Please send article submissions to: [email protected]

27 Comments

saxplayer00o1's picture
saxplayer00o1
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Re: Daily Digest - May 6

"May 6 (Bloomberg) -- Russia may have been the last developing nation to tap record-low bond yields as the spreading Greek financial crisis makes emerging-market bonds unprofitable for the first time since 2008."

"$753 Billion Maturing

The retreat is raising interest costs as governments and companies in emerging markets plan to borrow at least $39 billion on top of the $234 billion sold so far in 2010, according to data compiled by Bloomberg. More than $753 billion of developing-country debt matures in the second, third and fourth quarters of 2010, the data show."

"PARIS - Moody's ratings agency on Thursday warned that the fallout from the Greek debt crisis presented a risk of "contagion" for the credit rating of banks in Britain, Ireland, Italy, Portugal and Spain.

Moody's said in a report that "the potential contagion of sovereign risks to banking systems could spread to other countries such as Portugal, Spain, Italy, as well as Ireland and the UK."

It said these banking systems therefore faced "very real, common threats.""

........................2A) Moody's: Debt crisis may hurt banks outside Greece

........................2B) Bank Swaps Surge as Moody's Raises Sovereign Contagion Alert

"BERLIN (Dow Jones)--A restructuring of Greek debt would have dangerous consequences, with the country's sovereign debt crisis possibly spilling over to other nations, German Finance Minister Wolfgang Schaeuble warned Thursday.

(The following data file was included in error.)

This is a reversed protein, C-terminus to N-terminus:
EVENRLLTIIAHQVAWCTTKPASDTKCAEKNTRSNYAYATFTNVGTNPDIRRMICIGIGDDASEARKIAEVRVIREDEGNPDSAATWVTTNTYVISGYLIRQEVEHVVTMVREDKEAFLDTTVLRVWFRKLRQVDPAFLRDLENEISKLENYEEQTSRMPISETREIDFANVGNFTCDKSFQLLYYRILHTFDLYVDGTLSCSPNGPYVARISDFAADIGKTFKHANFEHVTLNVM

"If we opted for a restructuring [of debt], this would cause exactly the kind of conflagration that we won't be able to control," Schaeuble said at the Europe Forum organized by WDR television."

"MADRID — Spain's borrowing costs rose significantly Thursday in its first debt auction since its credit rating was downgraded last week by Standard & Poor's amid concerns it might be hit by a Greek-style debt crisis.

The Spanish Treasury said it issued euro2.345 billion in 5-year bonds at an interest rate of 3.58 percent, up from 2.84 percent in the last auction in March."

.................4A) Spain Pays Most Yield Since 2008 During Greek ‘Fire’

"McLean-based Freddie Mac is seeking an additional $10.6 billion from the federal government after reporting an $8 billion loss in the first quarter.

The results included $1.3 billion in dividend payments to the U.S. Treasury, which received stock when it took over Freddie Mac and Fannie Mae in September 2008 and put them into conservatorship.